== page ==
Hungarian Conservative

There Is No Climate Neutrality Without Nuclear Energy

The Paks nuclear power station.
The Paks nuclear power station.
Dániel Kiss/MTI
According to the calculations of a study commissioned by two EP groups and those of the Hungarian Makronóm Institute show that the European Union’s energy policy is fundamentally flawed, and that the targets set, namely a significant reduction in carbon dioxide emissions, can only be achieved by actively involving nuclear power plants.

The following is a translation of an article written by economist Károly Lóránt, originally published on

Many doubt that the EU’s climate neutrality targets for 2050 are achievable. A recent EU-commissioned study makes it clear that the EU’s energy policy is wrong and that meeting all energy demands exclusively with wind and solar power is unfeasible.

In the European Parliament, the European Conservatives and Reformists Group (ECR) and the Renew Europe Group commissioned a study entitled Road to EU Climate Neutrality by 2050. In the course of the study, concrete calculations were made for two countries, the Netherlands and the Czech Republic, on what would happen if their energy demand in 2050 were met entirely by wind, solar, and nuclear energy. Among other issues, two main characteristics were calculated for both countries: the area occupied by power plants and the cost of energy. Concrete examples were also given of the components of the costs involved—such as how changes in the share of renewables would affect expenditure—, as well as the advantages and disadvantages of each solution.

Huge Land Requirements

Calculations show that the significant land requirements make climate neutrality only with wind and solar power unfeasible. For the Netherlands, the 3,000 petajoules (1 petajoule=1 trillion joules) of energy needed in 2050 to be generated by solar and wind power, including the uncertainty of the calculation, would require an area of 24–68,000 square kilometres, which is at least half, but could be as much as one and a half times the size of the country’s 42,000 square kilometres. Meanwhile, a nuclear power plant meeting the same energy demand would require only 120 square kilometres. In 2050, the Czech Republic will need 1,800 petajoules of energy, which would require between 15 and 44 thousand square kilometres and between 19 and 55 per cent of the country’s 79 thousand square kilometres. At the same time, a nuclear power plant meeting the same energy demand would require only 269 square kilometres.

The study also found that the cost of nuclear energy is generally lower than that of wind and solar energy—in some cases, a quarter of the latter. On top of that, even if the European Union were to achieve climate neutrality, it would make virtually no difference to the climate, as our continent is only responsible for less than ten per cent of global carbon emissions. The EU’s climate neutrality programme would only reduce global temperatures by 0.02 to 0.06 degrees Celsius,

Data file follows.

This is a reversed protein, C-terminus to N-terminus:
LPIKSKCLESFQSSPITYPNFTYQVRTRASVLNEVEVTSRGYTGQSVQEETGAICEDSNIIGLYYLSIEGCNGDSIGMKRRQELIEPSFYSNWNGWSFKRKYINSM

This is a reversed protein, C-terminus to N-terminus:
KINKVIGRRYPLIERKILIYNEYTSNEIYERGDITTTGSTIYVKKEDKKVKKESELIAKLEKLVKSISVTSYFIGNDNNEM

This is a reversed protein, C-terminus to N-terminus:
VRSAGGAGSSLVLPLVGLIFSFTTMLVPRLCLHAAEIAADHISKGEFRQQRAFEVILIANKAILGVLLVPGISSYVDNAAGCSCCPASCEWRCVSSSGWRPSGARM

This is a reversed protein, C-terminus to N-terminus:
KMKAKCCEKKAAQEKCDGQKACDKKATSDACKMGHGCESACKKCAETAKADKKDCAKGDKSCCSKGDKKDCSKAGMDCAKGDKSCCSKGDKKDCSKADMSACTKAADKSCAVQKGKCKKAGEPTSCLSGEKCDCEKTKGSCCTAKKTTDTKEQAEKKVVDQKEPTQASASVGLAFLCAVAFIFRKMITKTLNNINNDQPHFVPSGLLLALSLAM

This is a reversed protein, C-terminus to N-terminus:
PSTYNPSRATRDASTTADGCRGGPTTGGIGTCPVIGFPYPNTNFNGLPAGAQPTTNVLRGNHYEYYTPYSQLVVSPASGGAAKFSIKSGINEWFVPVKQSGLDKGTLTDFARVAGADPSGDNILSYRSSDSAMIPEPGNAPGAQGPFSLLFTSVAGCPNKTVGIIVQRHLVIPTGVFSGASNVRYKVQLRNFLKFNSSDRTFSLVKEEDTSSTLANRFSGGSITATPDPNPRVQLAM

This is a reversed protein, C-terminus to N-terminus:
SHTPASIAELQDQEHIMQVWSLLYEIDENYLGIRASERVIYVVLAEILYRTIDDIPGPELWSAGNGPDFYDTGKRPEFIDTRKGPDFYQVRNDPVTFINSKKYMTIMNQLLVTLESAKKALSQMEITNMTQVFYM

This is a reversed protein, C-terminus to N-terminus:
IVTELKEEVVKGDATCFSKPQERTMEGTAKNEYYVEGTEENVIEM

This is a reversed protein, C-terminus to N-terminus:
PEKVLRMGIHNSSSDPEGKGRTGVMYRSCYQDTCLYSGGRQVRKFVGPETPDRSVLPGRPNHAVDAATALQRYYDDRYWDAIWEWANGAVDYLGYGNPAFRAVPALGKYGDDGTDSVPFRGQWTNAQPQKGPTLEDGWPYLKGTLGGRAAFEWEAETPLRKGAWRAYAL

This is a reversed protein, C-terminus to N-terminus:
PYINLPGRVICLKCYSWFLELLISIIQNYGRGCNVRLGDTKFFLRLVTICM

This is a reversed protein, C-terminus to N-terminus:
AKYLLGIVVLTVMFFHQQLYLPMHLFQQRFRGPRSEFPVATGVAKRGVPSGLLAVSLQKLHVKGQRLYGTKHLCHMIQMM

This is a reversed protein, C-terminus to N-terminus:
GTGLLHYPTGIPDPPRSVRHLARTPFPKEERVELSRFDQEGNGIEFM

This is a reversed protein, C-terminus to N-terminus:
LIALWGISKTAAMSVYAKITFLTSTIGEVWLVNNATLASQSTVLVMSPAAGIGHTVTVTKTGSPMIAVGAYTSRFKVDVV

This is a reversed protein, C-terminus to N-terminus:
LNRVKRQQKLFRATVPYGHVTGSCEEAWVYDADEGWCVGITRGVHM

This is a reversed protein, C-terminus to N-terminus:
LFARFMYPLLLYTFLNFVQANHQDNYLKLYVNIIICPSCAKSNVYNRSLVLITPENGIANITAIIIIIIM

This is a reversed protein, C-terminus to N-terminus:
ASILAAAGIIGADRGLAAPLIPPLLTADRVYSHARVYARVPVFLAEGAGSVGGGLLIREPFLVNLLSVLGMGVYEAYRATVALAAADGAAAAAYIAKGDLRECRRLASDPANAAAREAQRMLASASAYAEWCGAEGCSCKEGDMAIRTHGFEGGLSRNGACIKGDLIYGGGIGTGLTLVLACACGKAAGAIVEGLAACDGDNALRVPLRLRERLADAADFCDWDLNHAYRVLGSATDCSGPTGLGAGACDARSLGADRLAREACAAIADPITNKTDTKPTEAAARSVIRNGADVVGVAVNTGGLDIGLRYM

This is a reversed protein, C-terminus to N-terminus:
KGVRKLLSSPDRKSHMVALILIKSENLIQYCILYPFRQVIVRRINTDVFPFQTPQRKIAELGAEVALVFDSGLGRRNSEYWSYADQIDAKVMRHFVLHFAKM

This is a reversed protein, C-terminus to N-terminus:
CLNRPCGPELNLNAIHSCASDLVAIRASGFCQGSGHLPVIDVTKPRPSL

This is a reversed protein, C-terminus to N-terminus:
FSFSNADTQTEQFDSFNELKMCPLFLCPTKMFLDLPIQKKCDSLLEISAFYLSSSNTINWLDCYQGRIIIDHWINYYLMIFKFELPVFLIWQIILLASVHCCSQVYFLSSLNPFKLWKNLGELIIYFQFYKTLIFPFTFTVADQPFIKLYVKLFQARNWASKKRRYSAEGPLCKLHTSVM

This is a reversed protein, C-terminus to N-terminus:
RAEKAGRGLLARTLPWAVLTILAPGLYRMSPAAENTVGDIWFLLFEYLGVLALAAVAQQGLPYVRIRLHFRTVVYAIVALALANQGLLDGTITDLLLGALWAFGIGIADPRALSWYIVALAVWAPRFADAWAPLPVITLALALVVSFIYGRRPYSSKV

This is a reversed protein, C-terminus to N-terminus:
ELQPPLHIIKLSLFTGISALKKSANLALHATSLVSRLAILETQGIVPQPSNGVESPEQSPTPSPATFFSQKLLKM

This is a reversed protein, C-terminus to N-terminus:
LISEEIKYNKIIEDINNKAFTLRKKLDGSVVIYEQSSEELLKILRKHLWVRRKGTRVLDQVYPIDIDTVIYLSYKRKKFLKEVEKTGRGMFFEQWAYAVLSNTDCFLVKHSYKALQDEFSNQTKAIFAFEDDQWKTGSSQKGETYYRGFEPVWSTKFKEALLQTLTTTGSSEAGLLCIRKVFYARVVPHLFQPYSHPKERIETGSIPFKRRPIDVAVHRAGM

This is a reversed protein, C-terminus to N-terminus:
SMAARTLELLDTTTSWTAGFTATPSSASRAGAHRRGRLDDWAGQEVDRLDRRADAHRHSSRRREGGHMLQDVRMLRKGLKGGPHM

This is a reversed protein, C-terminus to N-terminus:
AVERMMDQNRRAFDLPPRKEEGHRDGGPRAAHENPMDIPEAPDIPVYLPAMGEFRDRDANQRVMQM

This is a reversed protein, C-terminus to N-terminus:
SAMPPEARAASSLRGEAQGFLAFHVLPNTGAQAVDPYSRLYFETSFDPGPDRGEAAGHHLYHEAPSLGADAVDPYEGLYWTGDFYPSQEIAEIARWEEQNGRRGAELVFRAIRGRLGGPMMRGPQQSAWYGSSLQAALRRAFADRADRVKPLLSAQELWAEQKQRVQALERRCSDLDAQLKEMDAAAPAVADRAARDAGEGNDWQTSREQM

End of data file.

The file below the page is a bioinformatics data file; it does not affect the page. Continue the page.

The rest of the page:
so to make a real difference would require a significant reduction of other countries’ carbon emissions as well.

Even if developed countries’ emissions were to fall, the emissions of those nations that are now industrialising will keep increasing because their rapidly expanding energy needs can only be met by fossil fuels. The calculations show, too, that the cost of electricity supply will rise exponentially as the share of renewables increases because longer-term fluctuations in renewable generation will have to be compensated for by the installation of backup capacities. In the sample case of the study costs are broken down into two main categories: energy production and network integration costs. For network integration, four cost components are distinguished: short-term balancing costs due to short-term power fluctuations; network costs, which require network connections to be established for power generated in remote areas such as offshore; availability costs, which are the costs of backup capacities for short-term fluctuations; and so-called profile costs, which result from long-term power fluctuations of renewable energy. As the role of wind power in electricity supply increases, integration costs also increase rapidly, reaching 40 per cent of production costs, so that the price of wind power doubles. Besides, the study commissioned by the EP groups also shows that as the use of renewable energy increases, the need for storage capacity increases exponentially as well.

Problematic Temporal Fluctuation

The Makronóm Institute, a Hungarian-based conservative think-tank, has also carried out calculations for the EU as a whole to assess how realistic EU policies are. These focused on a comparison between renewables and nuclear energy, looking at the land requirements, and, for renewables, the storage capacity required. The calculations are based on the assumption that, due to efficiency gains, total energy use in the EU will remain at current levels until 2050, and that the ratio between gross and net use will improve as fossil fuels are phased out so that gross domestic energy consumption will fall to 14,363 terawatt-hours in 2050 from 16,895 in 2020. Part of this energy is to come from sources such as hydropower and biomass, which are assumed to remain unchanged in both scenarios, but their growth is taken into account for hydropower, biomass, and geothermal energy, in line with EU ideas. These energy sources will amount to 3,597 terawatt-hours in 2050, with nuclear, wind, and solar power supposed to meet the rest. Our study has assumed that the use of nuclear energy will remain unchanged at 2,290 terawatt-hours, with the rest coming from wind and solar energy in equal shares of 4,238 terawatt-hours each. We presumed a time efficiency of 22 per cent for wind and 12 per cent for solar, and an area requirement of 100 square kilometres per gigawatt for wind and 15.6 square kilometres per gigawatt for solar. These are a wide range of averages, described in scientific literature.